TAG | mediation. mediator

I recently attended a lovely wedding of a couple in their mid twenties. At the reception one of the groomsmen’s toasts to the couple caught me completely by surprise. He toasted the bride and groom that they might enjoy many happy years together, just had their parents have enjoyed. “You two are the only couple I know that both sets of parents are still married to each other. I hope you both know how lucky you are to have examples for successful marriage”.

Really? Could that possibly be true? Well, assuming the divorce rate in the United States is around 50%, plus the fact that the birthrate to unmarried mothers is around 40%, and then yes, it could be true. I had never thought of that possibility before. Young couples, and older couples too, often marry without anyone ever modeling how to be successfully married.

Marriage is an intricate series of exchanges and conversations, under good and bad circumstances. Often stressed and fragile, marriage is easily chipped away at exposing a structural weakness that eventually may topple the union.

Maybe the best wedding gift to a couple would be a Marriage Mentor…but that would be hard to gift wrap.

Sheila-Marie Untiedt

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Mediation is a wonderful tool and an alternative to traditional legal processes. Mediation really shines in divorce settlements if the parties involved are willing to try to separate their financial, property and custody issues from their emotional needs and feelings.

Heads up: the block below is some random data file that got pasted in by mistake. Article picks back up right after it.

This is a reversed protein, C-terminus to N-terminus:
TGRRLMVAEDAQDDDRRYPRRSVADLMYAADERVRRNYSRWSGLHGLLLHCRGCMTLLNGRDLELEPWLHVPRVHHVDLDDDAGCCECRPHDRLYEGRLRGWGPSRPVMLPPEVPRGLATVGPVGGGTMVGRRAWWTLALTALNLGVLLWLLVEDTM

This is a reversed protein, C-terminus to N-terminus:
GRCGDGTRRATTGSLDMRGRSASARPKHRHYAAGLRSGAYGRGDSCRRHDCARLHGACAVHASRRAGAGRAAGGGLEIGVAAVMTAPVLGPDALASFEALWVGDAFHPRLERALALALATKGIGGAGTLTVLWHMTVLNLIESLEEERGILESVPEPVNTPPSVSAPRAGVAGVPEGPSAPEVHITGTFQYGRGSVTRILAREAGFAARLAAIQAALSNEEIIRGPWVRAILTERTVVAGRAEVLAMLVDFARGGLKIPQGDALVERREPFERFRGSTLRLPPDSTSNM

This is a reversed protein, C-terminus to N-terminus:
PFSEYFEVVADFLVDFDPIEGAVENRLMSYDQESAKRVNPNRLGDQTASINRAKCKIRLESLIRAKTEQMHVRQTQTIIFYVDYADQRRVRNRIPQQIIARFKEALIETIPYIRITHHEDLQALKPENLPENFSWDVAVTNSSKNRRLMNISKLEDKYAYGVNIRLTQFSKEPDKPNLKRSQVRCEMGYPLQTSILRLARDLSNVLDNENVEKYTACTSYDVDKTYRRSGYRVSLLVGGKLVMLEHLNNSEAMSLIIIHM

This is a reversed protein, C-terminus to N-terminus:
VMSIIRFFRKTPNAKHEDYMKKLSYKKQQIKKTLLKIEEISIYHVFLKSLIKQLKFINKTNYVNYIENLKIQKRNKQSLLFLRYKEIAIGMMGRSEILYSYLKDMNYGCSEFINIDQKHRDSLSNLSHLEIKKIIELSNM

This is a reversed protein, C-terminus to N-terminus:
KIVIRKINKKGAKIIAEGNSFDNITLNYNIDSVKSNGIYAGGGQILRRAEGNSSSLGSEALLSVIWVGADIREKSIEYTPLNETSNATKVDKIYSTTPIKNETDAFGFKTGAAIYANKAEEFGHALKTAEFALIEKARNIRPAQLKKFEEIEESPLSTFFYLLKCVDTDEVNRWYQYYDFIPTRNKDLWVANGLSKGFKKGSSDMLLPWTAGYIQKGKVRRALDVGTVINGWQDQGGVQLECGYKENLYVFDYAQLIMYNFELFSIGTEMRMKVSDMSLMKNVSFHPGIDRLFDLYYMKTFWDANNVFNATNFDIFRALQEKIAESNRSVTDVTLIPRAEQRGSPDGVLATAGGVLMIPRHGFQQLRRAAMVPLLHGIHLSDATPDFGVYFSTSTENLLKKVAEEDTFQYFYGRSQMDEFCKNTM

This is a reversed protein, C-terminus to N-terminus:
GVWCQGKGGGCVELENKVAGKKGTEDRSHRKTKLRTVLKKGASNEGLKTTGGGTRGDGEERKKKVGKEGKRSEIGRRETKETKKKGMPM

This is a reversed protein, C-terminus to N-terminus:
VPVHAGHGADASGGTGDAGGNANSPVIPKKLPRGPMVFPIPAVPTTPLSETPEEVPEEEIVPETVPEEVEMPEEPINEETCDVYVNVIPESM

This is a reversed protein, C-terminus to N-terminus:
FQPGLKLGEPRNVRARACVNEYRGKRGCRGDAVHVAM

How do people find and choose a mediator to work with? Honestly the process is much the same as how you would choose an attorney or a dentist or a roofer. You might search online, perhaps use a service like Angie’s List or even check craigslist. Many people find a mediator by a referral from a friend who has used the mediator before or possibly from a professional they may trust such as a therapist.
Mediators are not attorneys and may not give legal advice. Some attorneys are mediators though in theory they can not give legal advice as part of the mediation. If your mediator is also an attorney try to ascertain how they separate their attorney role of guidance and challenges from the mediation role of collaboration and cooperation.

No matter how you locate a potential mediator it is most important both parties feel the mediator can be neutral and fair to each party. Very simply, the mediator must make you feel at ease and also confident they are capable of handling your case. Search to find a mediator who matches your personality and style.

Every mediator has a different style, just as no two piano teachers teach exactly the same way. I recently received a call from a potential client in a post-decree matter. She was an attorney and also a mediator herself. She was looking for a mediator for her own personal post-decree issue. She quizzed me at length about my qualifications and my “close rate”. She placed a very high value on what percentage of my cases settle. I answered her that my close rate was zero. She gasped audibly. I explained that I, as the mediator, do not close or settle cases. The parties involved do the work and they settle the cases through negotiation, honesty and hard emotional processing. It is not my success; instead success belongs to the clients. She saw mediation as her process but I see mediation as the clients’ process. Clearly, we viewed the mediation process very differently.
Needless to say, I do not think she will be hiring me. And that is fine with me.

Sheila-Marie Untiedt

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